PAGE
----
Are you entitled to receive money from a class action settlement?

Today at 4pm, we told you about a Class Action Lawsuit against Stein Mart that has resulted in Stein Mart agreeing to print coupons for shoppers in local newspapers all across the country.

It reminded me of a website where you can scour through hundreds (maybe thousands- I haven’t counted) of Class Action Lawsuits and Settlements across the country to find out if you have any of that settlement cash or some other offer coming to you.  You don’t want to miss out!

The website is Lawyers and Settlements.  A fellow consumer reporter who works in Salt lake City used the website for a story.  He took the list of suits and parameters for being part of the “class” and set up a table at a local shopping mall.  People could walk up and find out if they were owed money. You’d be surprised how many people realized they had money just waiting to be collected.

Disclaimer: I am not a litigious person. I know a lot of people argue that the only people who benefit from Class Action suits are the.. well…. the suits, the lawyers.   While they make rake in some dough, it’s also true that when thousands of consumers are taken for a small amount of money here or there, making businesses pay with a fat monetary penalty is sometimes the only way to punish the business’ bad behavior.  So cash in!



One Response

  1. Consumers have become as bad as lawyers with their “ambulance-chaser” mentality trying to make a quick, easy, huge bucks off retailers, threating to or bringing suit against them because of credit card truncation. Ninety-nine percent of those that threaten or bring suit have no clue what the law states or even where to find it. It is a mob mentality and they think they can get away with it but, it really just shows their ignorance. Those ninety-nine percent probably have no damages nor stolen identity. They are simply in it for the attempt at receiving some money.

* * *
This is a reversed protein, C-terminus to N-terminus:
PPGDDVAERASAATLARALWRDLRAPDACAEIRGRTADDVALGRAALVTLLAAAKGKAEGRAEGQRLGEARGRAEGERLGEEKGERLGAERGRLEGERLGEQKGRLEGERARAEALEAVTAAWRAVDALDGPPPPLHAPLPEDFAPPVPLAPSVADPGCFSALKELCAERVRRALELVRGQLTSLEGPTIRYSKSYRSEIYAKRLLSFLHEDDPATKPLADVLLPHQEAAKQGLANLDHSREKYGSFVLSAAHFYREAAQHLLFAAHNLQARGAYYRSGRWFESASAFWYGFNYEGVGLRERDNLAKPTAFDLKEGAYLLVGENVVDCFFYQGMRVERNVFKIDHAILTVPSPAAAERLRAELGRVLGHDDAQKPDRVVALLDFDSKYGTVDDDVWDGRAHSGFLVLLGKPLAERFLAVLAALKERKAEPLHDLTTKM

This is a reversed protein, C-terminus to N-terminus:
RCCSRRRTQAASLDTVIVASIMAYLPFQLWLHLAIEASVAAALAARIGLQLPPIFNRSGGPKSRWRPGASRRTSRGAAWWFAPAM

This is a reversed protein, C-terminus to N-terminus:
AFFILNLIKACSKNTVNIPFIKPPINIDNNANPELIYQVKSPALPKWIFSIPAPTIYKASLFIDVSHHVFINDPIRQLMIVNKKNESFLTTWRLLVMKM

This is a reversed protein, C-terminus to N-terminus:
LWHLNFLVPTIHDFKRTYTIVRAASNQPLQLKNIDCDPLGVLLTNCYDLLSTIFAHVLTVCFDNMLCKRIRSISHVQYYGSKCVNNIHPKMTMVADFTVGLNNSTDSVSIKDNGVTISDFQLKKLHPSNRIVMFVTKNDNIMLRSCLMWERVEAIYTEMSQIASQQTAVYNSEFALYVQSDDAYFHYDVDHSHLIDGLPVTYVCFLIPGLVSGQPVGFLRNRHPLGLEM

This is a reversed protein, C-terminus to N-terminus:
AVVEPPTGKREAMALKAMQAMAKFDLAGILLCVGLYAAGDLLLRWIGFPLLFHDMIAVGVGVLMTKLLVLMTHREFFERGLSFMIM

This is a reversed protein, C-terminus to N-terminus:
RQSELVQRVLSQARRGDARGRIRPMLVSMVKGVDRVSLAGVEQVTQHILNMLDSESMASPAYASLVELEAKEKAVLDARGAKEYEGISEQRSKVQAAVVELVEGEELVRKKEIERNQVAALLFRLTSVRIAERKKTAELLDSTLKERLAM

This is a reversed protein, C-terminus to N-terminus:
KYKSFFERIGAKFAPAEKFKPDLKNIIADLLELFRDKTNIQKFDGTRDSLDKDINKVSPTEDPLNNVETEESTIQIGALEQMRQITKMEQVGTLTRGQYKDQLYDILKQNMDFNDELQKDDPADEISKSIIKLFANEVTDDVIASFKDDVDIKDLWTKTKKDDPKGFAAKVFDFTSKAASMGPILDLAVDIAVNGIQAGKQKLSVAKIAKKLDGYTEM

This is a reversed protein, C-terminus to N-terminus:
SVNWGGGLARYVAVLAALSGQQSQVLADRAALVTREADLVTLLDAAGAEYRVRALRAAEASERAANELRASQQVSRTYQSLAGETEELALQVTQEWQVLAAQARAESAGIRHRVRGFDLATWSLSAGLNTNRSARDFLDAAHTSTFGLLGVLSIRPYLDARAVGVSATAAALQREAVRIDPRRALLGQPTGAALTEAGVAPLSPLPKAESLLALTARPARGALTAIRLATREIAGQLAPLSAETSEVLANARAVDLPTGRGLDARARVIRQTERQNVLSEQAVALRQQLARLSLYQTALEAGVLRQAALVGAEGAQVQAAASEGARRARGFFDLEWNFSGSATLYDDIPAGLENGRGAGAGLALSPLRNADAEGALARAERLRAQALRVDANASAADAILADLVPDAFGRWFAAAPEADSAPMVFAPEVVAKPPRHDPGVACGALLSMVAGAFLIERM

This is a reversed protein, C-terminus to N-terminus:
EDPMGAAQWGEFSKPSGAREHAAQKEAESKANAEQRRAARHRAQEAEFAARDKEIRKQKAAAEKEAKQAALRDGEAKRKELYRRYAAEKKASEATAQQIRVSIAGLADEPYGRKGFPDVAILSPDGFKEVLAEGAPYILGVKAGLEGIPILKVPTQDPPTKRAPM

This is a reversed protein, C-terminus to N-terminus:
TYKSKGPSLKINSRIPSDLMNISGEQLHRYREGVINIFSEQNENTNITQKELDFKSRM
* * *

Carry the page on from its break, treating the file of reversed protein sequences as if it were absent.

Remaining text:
Check the Fair Credit Reporting Act document at this link or do your own search, Section 605(g), part 1, Truncation of Credit Card and Debit Card numbers states retailers can not show more than the last 5 numbers of the card or the expiration date on the receipt provided to the customer. Part 3 states the retailer has up to three years to bring their system to compliancy if it was put in service before January 1, 2005 or one year if in service after January1, 2005.

    H.R. 4008,, Credit and Debit Card Receipt Clarification Act of 2007 – Amends the Fair Credit Reporting Act (FCRA) to declare that any person who printed an expiration date on any receipt provided to a consumer cardholder at a point of sale (POS) or transaction between December 4, 2004, and the enactment of this Act, but otherwise complied with FCRA requirements for such receipt, shall not be in willful noncompliance by reason of printing such expiration date on it. In plain english copied from, The amendment does not affect suits in which sellers printed the entire credit card number on a receipt, nor will it affect suits in which consumers have suffered actual damages because a seller printed an expiration date on the receipt (which might happen, for example, if the date was printed on the receipt and someone used the receipt to make an unauthorized credit card purchase and the consumer was damaged thereby), in violation of § 1681c(g) of the FCRA. It will, however, prevent consumers who have not been injured by the inclusion of the expiration date from obtaining statutory damages under § 1681n if the receipt also printed no more than the last five digits of the credit card number.

    Retailers that offer coupons in lieu of settlements end up with more of the plaintiffs money if that plaintiff chooses to patronize the retailer. The plaintiff thinks they are getting ahead but they really aren’t. Life is tough, it’s tougher if you’re stupid!

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